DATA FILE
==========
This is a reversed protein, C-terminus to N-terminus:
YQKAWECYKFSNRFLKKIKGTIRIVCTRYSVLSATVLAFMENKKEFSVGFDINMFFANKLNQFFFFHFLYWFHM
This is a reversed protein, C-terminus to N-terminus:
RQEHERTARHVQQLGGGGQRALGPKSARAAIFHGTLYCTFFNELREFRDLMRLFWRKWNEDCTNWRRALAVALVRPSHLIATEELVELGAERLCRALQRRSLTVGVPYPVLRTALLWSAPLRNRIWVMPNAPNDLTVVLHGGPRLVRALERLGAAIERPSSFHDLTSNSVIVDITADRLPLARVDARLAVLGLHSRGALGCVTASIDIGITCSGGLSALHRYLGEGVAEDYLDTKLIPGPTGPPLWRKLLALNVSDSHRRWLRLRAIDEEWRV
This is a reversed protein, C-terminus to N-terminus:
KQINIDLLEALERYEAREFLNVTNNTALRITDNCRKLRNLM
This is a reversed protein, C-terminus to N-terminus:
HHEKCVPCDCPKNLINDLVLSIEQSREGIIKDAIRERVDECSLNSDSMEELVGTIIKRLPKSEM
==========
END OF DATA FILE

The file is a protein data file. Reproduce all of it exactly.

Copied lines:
This is a reversed protein, C-terminus to N-terminus:
YQKAWECYKFSNRFLKKIKGTIRIVCTRYSVLSATVLAFMENKKEFSVGFDINMFFANKLNQFFFFHFLYWFHM
This is a reversed protein, C-terminus to N-terminus:
RQEHERTARHVQQLGGGGQRALGPKSARAAIFHGTLYCTFFNELREFRDLMRLFWRKWNEDCTNWRRALAVALVRPSHLIATEELVELGAERLCRALQRRSLTVGVPYPVLRTALLWSAPLRNRIWVMPNAPNDLTVVLHGGPRLVRALERLGAAIERPSSFHDLTSNSVIVDITADRLPLARVDARLAVLGLHSRGALGCVTASIDIGITCSGGLSALHRYLGEGVAEDYLDTKLIPGPTGPPLWRKLLALNVSDSHRRWLRLRAIDEEWRV
This is a reversed protein, C-terminus to N-terminus:
KQINIDLLEALERYEAREFLNVTNNTALRITDNCRKLRNLM
This is a reversed protein, C-terminus to N-terminus:
HHEKCVPCDCPKNLINDLVLSIEQSREGIIKDAIRERVDECSLNSDSMEELVGTIIKRLPKSEM